The study tests a version of Stice's (1994) sociocultural model of disordered eating that was modified to incorporate social comparisons. Additionally, it examines how self-reported body-mass index and perceived weight status influence associations within the model.Method.
Questionnaires were administered in a state secondary school; the sample consisted of 250 female and 257 male adolescents aged 11–16 years.Results.
The results supported the sociocultural model among both male and female adolescents. Perceived pressure to lose weight was directly associated with eating behaviour, as well as indirectly associated through social comparisons, internalization and body dissatisfaction. However, social comparisons were most strongly related to body dissatisfaction among adolescents who perceived themselves as overweight.Conclusions.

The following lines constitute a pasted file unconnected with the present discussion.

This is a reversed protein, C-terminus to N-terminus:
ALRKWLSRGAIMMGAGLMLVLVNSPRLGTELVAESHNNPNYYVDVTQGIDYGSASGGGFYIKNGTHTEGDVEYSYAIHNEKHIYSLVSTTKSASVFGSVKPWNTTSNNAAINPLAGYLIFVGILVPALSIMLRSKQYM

The findings indicate that models of eating disordered behaviour, developed for adolescent girls, are also appropriate for understanding this behaviour among male adolescents. The results suggest that social comparisons represent a useful addition to Stice's (1994) original model and a potentially fruitful target for interventions.